Project outline

Overall objectives, approach, methodology and research training

Rare-earth ions (lanthanides) play an increasingly important role in modern optical technologies. Lanthanides exhibit remarkable luminescence properties, e.g. in terms of energy transfer or as energy reservoirs. They are extensively used in solid-state laser physics, e.g. the Nd:YAG laser or erbium-doped fibre amplifiers. The latter are key components in telecommunication networks. Rare-earths are also employed as luminescent materials in lamps or as radiation detectors (scintillators) in X-ray imaging and particle physics. Rare-earths are already commercially omnipresent.

However, the full potential of rare-earth ions is not yet explored – in particular with regard to applications in the rapidly evolving field of future information technology. Our modern society already reaches the limits of conventional electronic data processing, in terms of storage capacity and clock rate. Future information technologies require novel types of memories (e.g. based on interactions between light and quantized matter), algorithms (e.g. based on quantum computations) and materials (e.g. appropriate quantum systems). Rare-earth ion doped solids are very promising candidates to permit implementation of future quantum technology. The media combine the advantages of solids (i.e. large density and scalability) and atomic gases (i.e. long coherence times).

  • The scientific goal of CIPRIS is to build on the successful implementations of rare-earth doped media and extend the range of applications towards future information technology. In particular, we aim at the development of novel information processors, driven by coherent interactions between radiation fields and rare-earth ion doped solids.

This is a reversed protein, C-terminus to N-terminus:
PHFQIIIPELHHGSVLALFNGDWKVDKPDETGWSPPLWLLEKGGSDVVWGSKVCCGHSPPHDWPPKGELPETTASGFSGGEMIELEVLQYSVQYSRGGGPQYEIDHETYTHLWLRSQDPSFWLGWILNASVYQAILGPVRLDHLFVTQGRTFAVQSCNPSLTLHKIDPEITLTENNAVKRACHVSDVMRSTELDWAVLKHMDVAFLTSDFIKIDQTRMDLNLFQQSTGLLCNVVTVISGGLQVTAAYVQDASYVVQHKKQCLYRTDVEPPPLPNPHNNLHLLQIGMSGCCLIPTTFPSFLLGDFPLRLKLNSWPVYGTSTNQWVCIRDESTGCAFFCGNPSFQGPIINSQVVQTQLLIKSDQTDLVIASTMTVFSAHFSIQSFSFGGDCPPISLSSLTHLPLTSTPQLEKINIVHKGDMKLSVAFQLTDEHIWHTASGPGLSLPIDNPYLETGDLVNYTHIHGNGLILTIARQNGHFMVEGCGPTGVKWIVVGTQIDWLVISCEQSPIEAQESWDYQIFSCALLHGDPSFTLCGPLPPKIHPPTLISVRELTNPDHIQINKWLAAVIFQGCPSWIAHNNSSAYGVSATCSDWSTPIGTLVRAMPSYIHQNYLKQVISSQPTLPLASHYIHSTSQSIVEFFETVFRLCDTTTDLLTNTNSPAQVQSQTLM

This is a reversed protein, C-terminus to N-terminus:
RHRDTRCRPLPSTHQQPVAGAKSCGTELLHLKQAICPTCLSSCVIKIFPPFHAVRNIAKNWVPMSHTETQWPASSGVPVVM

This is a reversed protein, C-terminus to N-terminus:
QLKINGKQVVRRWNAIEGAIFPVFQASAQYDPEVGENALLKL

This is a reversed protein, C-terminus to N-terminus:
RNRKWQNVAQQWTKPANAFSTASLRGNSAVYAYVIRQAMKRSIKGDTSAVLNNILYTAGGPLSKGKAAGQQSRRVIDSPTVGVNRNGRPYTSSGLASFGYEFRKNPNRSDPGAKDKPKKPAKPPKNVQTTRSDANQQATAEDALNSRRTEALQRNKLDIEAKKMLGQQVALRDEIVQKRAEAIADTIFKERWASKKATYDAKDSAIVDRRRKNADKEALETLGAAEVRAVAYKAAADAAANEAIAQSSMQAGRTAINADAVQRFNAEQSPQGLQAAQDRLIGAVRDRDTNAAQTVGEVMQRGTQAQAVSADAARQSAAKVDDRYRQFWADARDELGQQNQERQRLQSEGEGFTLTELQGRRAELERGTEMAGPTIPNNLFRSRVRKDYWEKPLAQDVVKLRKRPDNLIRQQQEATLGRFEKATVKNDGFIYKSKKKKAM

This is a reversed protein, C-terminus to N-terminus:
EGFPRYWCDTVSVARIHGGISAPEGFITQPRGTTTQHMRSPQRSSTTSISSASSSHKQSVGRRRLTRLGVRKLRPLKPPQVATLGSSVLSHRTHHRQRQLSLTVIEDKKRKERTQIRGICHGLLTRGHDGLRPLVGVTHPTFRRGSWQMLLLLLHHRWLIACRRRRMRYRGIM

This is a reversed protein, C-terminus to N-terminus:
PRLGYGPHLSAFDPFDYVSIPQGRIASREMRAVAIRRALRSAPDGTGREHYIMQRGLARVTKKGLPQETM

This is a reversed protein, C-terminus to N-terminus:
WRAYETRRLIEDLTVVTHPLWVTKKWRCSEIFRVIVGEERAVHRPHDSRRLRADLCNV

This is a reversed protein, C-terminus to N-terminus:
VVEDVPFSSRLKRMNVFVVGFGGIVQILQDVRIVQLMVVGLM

• The goal of CIPRIS in terms of training is the development of the next generation of young researchers with appropriate skills to exploit the concepts of rare-earth-based information technology – pushing it towards commercial applications. This contributes to a European knowledge base for future information technology.

CIPRIS follows two scientific approaches : Classical processing and quantum processing. Both are meant as pronounced inter-disciplinary research efforts, combining physics, material science and information technology. The work programme and the selection of partners in CIPRIS reflect the inter-disciplinary competences : Specific know-how in material science is required for high quality crystal growth. Samples will be characterized by methods from physics, e.g. high resolution laser and radiofrequency (RF) spectroscopy. Such techniques, in combination with concepts from atomic physics and quantum optics (e.g. coherent interactions between light and matter, also at the level of single photons), permit manipulation and preparation of rare-earth media for applications of information processing. Also technological expertise, e.g. cryo-physics, laser physics, or RF technology are required and provided by CIPRIS. To exploit the results, the public and private sector partners will closely cooperate to develop commercial demonstration devices.